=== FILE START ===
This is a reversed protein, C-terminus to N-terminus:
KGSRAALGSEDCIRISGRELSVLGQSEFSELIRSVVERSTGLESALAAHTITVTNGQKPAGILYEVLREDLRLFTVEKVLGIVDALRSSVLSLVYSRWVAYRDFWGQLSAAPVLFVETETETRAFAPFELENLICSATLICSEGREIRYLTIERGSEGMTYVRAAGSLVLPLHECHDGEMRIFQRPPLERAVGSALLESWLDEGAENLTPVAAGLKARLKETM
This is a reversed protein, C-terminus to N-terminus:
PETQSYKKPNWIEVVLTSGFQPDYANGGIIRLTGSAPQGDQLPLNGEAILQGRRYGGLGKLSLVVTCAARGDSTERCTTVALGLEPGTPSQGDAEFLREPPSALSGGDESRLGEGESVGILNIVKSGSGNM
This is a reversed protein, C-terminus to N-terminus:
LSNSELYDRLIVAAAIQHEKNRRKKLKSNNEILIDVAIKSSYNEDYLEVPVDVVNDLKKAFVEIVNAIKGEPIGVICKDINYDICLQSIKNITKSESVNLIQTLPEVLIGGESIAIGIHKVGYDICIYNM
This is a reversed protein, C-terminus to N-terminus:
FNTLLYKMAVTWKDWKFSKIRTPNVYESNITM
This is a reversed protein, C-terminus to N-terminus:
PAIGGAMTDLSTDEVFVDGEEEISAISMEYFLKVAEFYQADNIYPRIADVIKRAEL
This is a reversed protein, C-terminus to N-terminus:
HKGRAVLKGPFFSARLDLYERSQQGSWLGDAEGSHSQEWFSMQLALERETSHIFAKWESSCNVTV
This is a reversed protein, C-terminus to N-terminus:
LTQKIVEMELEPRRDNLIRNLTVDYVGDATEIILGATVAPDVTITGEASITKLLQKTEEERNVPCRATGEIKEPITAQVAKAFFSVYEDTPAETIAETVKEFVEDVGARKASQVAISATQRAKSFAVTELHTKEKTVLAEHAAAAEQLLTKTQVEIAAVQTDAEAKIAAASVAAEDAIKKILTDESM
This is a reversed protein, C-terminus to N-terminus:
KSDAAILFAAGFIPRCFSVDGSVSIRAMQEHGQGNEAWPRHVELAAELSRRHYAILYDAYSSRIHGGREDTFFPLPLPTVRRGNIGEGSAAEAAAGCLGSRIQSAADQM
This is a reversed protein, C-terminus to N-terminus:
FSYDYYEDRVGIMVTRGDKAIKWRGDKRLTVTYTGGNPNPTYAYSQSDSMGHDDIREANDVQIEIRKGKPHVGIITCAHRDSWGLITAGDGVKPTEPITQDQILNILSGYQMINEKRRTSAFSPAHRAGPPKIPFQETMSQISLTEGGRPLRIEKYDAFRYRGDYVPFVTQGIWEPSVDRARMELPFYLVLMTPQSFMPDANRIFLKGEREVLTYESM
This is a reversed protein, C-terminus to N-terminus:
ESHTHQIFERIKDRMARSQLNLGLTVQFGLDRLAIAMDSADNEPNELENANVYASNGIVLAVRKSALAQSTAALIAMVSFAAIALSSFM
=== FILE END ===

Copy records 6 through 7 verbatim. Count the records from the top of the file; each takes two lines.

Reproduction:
This is a reversed protein, C-terminus to N-terminus:
HKGRAVLKGPFFSARLDLYERSQQGSWLGDAEGSHSQEWFSMQLALERETSHIFAKWESSCNVTV
This is a reversed protein, C-terminus to N-terminus:
LTQKIVEMELEPRRDNLIRNLTVDYVGDATEIILGATVAPDVTITGEASITKLLQKTEEERNVPCRATGEIKEPITAQVAKAFFSVYEDTPAETIAETVKEFVEDVGARKASQVAISATQRAKSFAVTELHTKEKTVLAEHAAAAEQLLTKTQVEIAAVQTDAEAKIAAASVAAEDAIKKILTDESM